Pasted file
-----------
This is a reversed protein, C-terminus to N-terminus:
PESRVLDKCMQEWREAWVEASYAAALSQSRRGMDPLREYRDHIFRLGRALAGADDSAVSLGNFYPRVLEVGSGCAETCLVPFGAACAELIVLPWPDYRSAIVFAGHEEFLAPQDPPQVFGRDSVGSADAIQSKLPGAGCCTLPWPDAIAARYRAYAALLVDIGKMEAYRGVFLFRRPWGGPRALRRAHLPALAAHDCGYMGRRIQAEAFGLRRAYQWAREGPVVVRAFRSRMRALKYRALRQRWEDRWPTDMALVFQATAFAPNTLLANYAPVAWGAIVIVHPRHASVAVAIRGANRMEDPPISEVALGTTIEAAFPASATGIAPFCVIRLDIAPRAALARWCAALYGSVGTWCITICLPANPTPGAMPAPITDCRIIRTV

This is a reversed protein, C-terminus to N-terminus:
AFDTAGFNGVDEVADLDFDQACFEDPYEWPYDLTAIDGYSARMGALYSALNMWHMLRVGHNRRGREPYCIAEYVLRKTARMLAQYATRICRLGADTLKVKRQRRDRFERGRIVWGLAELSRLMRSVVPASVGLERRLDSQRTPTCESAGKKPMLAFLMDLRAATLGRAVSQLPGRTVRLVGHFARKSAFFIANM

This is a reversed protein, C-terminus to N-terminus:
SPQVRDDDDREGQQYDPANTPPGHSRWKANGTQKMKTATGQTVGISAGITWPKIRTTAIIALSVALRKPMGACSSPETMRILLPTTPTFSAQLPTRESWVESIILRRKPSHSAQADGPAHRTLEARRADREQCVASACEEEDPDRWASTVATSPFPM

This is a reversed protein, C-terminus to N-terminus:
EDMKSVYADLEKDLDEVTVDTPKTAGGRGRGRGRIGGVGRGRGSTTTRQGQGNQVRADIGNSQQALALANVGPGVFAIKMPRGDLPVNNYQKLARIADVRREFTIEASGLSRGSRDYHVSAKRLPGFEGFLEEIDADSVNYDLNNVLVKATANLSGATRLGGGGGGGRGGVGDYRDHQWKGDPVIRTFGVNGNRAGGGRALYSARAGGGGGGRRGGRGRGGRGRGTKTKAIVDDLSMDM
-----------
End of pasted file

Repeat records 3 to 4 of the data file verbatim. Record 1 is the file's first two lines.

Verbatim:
This is a reversed protein, C-terminus to N-terminus:
SPQVRDDDDREGQQYDPANTPPGHSRWKANGTQKMKTATGQTVGISAGITWPKIRTTAIIALSVALRKPMGACSSPETMRILLPTTPTFSAQLPTRESWVESIILRRKPSHSAQADGPAHRTLEARRADREQCVASACEEEDPDRWASTVATSPFPM

This is a reversed protein, C-terminus to N-terminus:
EDMKSVYADLEKDLDEVTVDTPKTAGGRGRGRGRIGGVGRGRGSTTTRQGQGNQVRADIGNSQQALALANVGPGVFAIKMPRGDLPVNNYQKLARIADVRREFTIEASGLSRGSRDYHVSAKRLPGFEGFLEEIDADSVNYDLNNVLVKATANLSGATRLGGGGGGGRGGVGDYRDHQWKGDPVIRTFGVNGNRAGGGRALYSARAGGGGGGRRGGRGRGGRGRGTKTKAIVDDLSMDM